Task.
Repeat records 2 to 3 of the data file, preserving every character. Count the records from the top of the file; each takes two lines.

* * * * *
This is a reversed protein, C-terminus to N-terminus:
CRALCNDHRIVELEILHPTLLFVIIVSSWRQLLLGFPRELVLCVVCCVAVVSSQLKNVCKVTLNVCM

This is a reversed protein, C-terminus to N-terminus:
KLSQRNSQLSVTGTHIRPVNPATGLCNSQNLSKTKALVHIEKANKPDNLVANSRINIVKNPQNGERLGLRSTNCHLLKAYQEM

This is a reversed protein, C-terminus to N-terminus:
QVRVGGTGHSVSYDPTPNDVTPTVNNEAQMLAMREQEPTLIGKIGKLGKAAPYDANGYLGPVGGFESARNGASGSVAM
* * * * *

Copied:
This is a reversed protein, C-terminus to N-terminus:
KLSQRNSQLSVTGTHIRPVNPATGLCNSQNLSKTKALVHIEKANKPDNLVANSRINIVKNPQNGERLGLRSTNCHLLKAYQEM

This is a reversed protein, C-terminus to N-terminus:
QVRVGGTGHSVSYDPTPNDVTPTVNNEAQMLAMREQEPTLIGKIGKLGKAAPYDANGYLGPVGGFESARNGASGSVAM